Columbus and the Catholic monarchs: For eight years Columbus has been pestering European courts, particularly those of Portugal and Spain, to sponsor him in an undertaking which obsesses him. The Portuguese explorers have had notable success in their attempts to sail east round Africa towards India and China, but Columbus has become convinced that he can achieve the same more easily by sailing west.

It has long been the accepted view, deriving from Ptolemythat nothing but sea separates Europe from India and China round the back of a spherical world. During the 15th century the notion has developed that the unseen distance by sea is much less than the known distance between Europe and China by land.

Columbus believes that he has found mathematical proof of this in an apocryphal text of the Old Testament where the prophet Esdras states that the earth is six parts land to one part sea. Columbus argues, first to the king of Portugal in 1484 and then to the Spanish monarchs, that India is therefore within reach of a caravel sailing west from the Canaries. The Portuguese court rejects his argument. The Spanish monarchs delay for years while a commission investigates his claims.

Finally, in the camp near Granada, they accept his somewhat exorbitant terms regarding the honours which will be heaped upon him if he reaches India or China, and his share of whatever is found. Once agreement is reached, after so many years, Columbus moves fast. Three weeks are spent loading stores in the Canaries until, on September 6, the three ships sail west into the unknown.

During the next month there are several sightings of coastlines which turn out to be illusions. At last, on October 12, a look-out on the Pinta spies real land.

4 Protestant Reformation & America

San Salvador, Cuba and Hispaniola: They plant in the ground the royal banner of Spain, claiming the place for Ferdinand and Isabella.

They name it San Salvador, after Jesus the Saviour. It is not known which island they landed on, though one in the Bahamas now bears the name San Salvador.

These are not the first Europeans to reach the American continent, but they are the first to record their achievement. Columbus believes that he has reached the East Indies. Greeted by friendly inhabitants of San Salvador, he therefore describes them as Indians - an inaccurate name which has remained attached to the aboriginal peoples of the whole American continent.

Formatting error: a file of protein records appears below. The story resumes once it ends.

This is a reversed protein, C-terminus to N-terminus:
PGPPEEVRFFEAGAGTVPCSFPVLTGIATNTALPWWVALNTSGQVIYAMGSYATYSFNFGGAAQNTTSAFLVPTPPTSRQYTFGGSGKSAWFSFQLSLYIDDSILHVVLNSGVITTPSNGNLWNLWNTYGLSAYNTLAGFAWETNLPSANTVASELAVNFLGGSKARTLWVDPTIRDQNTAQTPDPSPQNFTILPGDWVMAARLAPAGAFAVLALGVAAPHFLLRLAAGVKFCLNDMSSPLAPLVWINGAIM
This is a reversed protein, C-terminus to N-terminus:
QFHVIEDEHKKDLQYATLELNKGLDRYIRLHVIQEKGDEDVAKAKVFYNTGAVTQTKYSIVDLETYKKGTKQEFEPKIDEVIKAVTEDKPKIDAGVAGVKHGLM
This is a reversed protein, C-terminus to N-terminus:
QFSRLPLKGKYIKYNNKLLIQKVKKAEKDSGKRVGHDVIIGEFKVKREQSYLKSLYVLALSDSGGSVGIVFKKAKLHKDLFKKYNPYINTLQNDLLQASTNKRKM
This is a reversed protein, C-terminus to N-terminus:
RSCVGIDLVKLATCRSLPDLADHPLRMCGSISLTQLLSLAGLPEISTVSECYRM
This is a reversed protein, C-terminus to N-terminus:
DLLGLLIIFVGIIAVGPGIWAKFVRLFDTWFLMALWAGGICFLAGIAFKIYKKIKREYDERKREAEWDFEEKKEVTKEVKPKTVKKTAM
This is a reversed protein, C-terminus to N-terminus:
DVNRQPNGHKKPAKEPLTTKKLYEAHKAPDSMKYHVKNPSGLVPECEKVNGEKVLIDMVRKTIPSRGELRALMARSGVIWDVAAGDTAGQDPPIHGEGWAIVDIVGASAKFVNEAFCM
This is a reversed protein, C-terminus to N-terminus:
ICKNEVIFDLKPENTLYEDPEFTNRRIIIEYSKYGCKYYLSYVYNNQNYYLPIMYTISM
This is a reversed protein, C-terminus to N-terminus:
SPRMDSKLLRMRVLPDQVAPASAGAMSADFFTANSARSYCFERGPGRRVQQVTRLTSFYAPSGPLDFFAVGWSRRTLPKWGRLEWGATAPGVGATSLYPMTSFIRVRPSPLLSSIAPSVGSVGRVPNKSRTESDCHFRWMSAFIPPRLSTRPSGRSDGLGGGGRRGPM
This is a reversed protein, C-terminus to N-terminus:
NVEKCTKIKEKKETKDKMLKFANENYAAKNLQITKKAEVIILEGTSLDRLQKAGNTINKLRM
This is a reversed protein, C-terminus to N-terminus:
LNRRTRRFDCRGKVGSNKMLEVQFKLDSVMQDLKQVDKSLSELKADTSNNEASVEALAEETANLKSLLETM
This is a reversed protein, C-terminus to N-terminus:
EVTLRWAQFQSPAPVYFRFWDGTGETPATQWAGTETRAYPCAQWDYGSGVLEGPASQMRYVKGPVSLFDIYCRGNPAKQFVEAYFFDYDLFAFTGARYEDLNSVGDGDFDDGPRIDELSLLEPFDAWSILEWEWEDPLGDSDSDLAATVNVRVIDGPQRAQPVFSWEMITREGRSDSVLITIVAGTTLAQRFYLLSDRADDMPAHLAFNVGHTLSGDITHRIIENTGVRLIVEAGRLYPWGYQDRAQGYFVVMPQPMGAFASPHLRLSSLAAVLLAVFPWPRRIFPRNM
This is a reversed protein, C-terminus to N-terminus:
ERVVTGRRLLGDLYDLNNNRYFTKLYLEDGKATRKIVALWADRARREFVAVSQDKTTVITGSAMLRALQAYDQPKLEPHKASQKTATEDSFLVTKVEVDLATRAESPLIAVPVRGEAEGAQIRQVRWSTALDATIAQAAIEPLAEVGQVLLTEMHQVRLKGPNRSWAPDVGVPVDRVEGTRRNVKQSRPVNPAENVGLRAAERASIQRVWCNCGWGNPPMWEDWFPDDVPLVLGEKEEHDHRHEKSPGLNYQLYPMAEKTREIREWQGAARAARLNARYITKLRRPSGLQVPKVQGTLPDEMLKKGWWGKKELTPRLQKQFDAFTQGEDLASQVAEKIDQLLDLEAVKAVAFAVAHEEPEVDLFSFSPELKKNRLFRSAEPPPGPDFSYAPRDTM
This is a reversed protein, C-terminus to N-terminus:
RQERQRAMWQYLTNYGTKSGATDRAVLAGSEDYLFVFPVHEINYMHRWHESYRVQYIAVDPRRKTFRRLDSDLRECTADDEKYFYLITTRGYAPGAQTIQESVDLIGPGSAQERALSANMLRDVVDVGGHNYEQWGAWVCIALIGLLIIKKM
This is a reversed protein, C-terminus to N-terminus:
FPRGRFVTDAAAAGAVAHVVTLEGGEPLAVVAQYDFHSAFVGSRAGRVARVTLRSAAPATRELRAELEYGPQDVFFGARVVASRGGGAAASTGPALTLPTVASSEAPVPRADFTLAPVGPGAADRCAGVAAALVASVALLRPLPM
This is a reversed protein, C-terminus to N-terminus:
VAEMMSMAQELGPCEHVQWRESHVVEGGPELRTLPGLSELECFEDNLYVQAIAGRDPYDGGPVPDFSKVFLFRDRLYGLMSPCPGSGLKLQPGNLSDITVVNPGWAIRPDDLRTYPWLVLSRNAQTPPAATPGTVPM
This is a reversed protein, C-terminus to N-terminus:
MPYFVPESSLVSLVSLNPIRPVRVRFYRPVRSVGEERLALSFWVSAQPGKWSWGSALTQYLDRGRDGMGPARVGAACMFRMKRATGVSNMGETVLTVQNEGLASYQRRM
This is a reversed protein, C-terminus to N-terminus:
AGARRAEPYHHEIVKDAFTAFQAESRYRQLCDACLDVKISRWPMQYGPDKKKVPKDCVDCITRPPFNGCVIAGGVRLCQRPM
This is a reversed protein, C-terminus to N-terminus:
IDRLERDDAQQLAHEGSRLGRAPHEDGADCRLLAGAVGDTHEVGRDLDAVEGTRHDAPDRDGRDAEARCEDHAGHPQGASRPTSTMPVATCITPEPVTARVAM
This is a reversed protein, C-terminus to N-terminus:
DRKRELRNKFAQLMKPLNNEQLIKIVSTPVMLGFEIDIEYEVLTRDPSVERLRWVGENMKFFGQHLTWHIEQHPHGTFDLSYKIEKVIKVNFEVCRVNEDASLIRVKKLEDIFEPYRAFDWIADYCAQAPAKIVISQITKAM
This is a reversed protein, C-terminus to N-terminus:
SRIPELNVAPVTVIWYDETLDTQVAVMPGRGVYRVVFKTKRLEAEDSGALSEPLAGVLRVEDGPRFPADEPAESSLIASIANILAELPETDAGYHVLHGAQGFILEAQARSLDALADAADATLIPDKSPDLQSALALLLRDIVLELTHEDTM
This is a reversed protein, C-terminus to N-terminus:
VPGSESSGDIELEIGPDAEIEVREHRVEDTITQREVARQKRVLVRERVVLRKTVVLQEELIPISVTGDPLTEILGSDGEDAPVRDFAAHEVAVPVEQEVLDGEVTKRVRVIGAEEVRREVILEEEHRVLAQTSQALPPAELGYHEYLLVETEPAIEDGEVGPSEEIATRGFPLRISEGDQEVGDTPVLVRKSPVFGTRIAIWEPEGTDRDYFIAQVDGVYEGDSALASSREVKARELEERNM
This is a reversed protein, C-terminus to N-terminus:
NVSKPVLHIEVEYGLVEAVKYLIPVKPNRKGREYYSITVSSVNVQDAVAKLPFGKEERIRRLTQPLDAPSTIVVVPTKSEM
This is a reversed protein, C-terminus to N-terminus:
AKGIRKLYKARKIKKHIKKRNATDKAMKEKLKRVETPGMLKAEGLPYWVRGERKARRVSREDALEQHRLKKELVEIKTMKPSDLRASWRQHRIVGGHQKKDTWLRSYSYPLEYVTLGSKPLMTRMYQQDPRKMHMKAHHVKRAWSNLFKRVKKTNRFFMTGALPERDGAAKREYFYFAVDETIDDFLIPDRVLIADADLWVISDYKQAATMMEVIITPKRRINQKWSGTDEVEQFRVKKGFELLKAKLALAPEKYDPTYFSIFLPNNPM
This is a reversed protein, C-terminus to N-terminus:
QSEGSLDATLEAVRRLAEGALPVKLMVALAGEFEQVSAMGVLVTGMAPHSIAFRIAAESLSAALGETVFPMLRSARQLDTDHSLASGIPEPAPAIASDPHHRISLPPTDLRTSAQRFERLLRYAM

By the same token this region becomes known to Europe as the West Indies. A few days later the explorers sail on. They pass many more islands, giving each a new Spanish name, until they reach during November the most important landfall of their expedition - the large island of Cuba, which Columbus convinces himself to be Cipango.

This is a place of marvels described by Marco Polo at the eastern extremity of Asia, usually now assumed to be Japan. On its shores the Santa Maria runs aground and is wrecked.

Columbus decides to leave here a small colony of some forty men, with food and ammunition for a year, while he sails back to Spain with news of his achievement. Columbus makes his way to the court of Ferdinand and Isabella in Barcelona, where he is received with every honour.

He presents the monarchs with a few captured natives of the Bahamas and some gold treasure. This is the high point of Columbus's career.

Three more voyages to America lie ahead of him, and great achievements. But from now on misfortune, often deriving from his own inadequacy as a colonial administrator, increasingly blights his endeavours. The three last voyages: This time the expedition is on a much larger scale, with the intention of establishing colonies. Seventeen ships, carrying between them almost 1500 people, leave Cadiz. Their first landfalls yield new discoveries - Guadalupe and Puerto Rico - but on arrival in Hispaniola they find that the garrison left there earlier in the year has been massacred by the natives.

News of this disaster, reaching Spain, raises the first doubt about Columbus's judgement. It will not be the last, as discontent grows among the Spanish colonists in the New World. Columbus returns to Spain in 1496 to confront his critics at the court, which he does with some success. He is able to sail west again in 1498, on a third voyage, with his position of authority confirmed. But further troubles lead to the arrival in 1500 of a governor sent out by Ferdinand and Isabella with authority over Columbus.

On Columbus's refusal to accept the situation, the governor arrests him and has him sent back to Spain in chains. The king and queen receive him with sympathy.

They continue to reward him for his achievements, but they will not allow him to return to the valuable colonies which he has discovered for them. They agree, instead, to a new expedition in which he will search for a further sea passage westwards.

The explorer departs on his fourth and final voyage in May 1502. But somehow he limps home, yet again, to reach Spain in November 1504. Since 1492 he has spent half his time in the transatlantic places he so passionately believed in long before he found his way to them. Even more significantly, he has made the Atlantic crossing seem just an arduous journey rather than a terrifying step into the unknown.

Other navigators, sailing for other monarchs, are fishing now in his waters. It is a measure of this change that Columbus himself crosses the Atlantic successfully no fewer than eight times. In a a description of the catholic spain in the late 15th and early 16th centuries short years the New World has become linked to Europe in what is unmistakably a new era. They secure from the Borgia pope, Alexander VI, a papal bull to the effect that all lands west of a certain line shall belong exclusively to Spain in return for converting the heathen.

All those to the east of the line shall belong on the same basis to Portugal.